You can run Windows on the MacBook Pro!


In a report entitled “Microsoft, Apple Sign 5-Year Software Pact“, Associated Press revealed that Microsoft signed a five year pact with Apple (no money involved) to confirm the company’s commitment of their Office applications on the Mac Intel platform. Within this article was a very enlightening tidbit for us Mac folks interested on getting an Intel-based Mac. Here are the relevant excerpts:

Phil Schiller, Apple’s senior vice president of worldwide product marketing, said in an interview Tuesday that the company won’t sell or support Windows itself, but also hasn’t done anything to preclude people from loading Windows onto the machines themselves.

“That’s fine with us. We don’t mind,” Schiller said. “If there are people who love our hardware but are forced to put up with a Windows world, then that’s OK.”

The switch could technically and theoretically allow a person to load Windows onto a Mac computer, although the user would require some technical expertise to pull it off. That would allow a person to run both Microsoft and Apple’s operating systems on the same Apple machine.

It was news Microsoft Corporation welcomed.

Now that’s possibly the best feature of the new Macs not mentioned by Apple! Though unlikely to ever happen, imagine if Apple marketed their MacBook Pro as Mac and Windows compatible, sales of these machines would skyrocket! Once we figure out how to setup dual-booting, that’ll be a strong motivation for more people to try a Mac. What else do you think we can gain from this?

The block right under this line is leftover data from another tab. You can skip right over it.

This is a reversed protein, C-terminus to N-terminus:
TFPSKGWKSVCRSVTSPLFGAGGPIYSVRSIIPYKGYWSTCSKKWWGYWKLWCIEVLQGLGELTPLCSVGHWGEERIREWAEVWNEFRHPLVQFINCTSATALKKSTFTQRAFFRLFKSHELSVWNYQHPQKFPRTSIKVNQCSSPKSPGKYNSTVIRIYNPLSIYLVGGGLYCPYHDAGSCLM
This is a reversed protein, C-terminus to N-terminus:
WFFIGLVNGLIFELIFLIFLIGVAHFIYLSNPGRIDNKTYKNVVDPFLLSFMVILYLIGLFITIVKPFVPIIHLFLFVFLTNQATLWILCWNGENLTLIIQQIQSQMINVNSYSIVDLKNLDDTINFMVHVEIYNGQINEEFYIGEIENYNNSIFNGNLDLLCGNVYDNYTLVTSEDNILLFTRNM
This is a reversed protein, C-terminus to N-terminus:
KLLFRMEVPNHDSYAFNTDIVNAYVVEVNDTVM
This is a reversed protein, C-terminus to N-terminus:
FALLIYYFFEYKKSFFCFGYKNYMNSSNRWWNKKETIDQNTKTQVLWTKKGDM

UPDATE: Thanks to comments from readers, it seems that the new Intel Macs use Extensible Firmware Interface (EFI) rather than a traditional BIOS. Bottomline is that Windows XP doesn’t support that while the new Windows Vista does. Engadget has the scoop…

8 thoughts on “You can run Windows on the MacBook Pro!

  1. The switch from using BIOS in the developer machines to EFI in the released machines will make it far harder to use Windows on the Mactels: only 64-bit Windows currently can use EFI natively (although certain EFI chip manufacturers have put in compatibility layers that aren’t in the EFI spec to enable Windows 98 and other OSes to run). Vista will support EFI natively though.

  2. Or there could be a possible backlash.

    Let’s say I love the design of the Apple Powerbook, but I’m not very used to the operating system. So, I can turn it into a complete Windows laptop.

    Unless you’re a hardcore Mac fan, you’ll never reach that stage/

  3. EFI (Extensible Firmware Interface) was rolled out by intel after windows XP (current 32bit version users might not be able to load it). Windows xp 64bit version support EFI however the new macs are 32 bit. You could try loading the betas of Vista now on your new toy if you had ordered one of the news macs as vista support EFI.

  4. i am not sure if i would actually go through the trouble of all that. i am not a very techonologically inclined person. while i do love both systems, as both have their pros and cons and of course i am very used to windows system itself, i bought a mac for the mac lifestyle.

    that meant everything from the system itself and trying to get used to it and so on. true, i will probably never experience the technicalities that computer people discuss about, being a general user, but i loved it as long as i had it.

    my 2 cents anyways ­čÖé

  5. What about running VMWare on the MacBook Pro? Theoretically VMWare (now owned by EMC) did not support non-i386 hardware, but now that this is changed…. Also, VirtualPC if rewritten for the Intel, should be running at amasingly faster speeds too compered to what it was up to now. ISn’t this even better than having to (dual)-ReBoot ?

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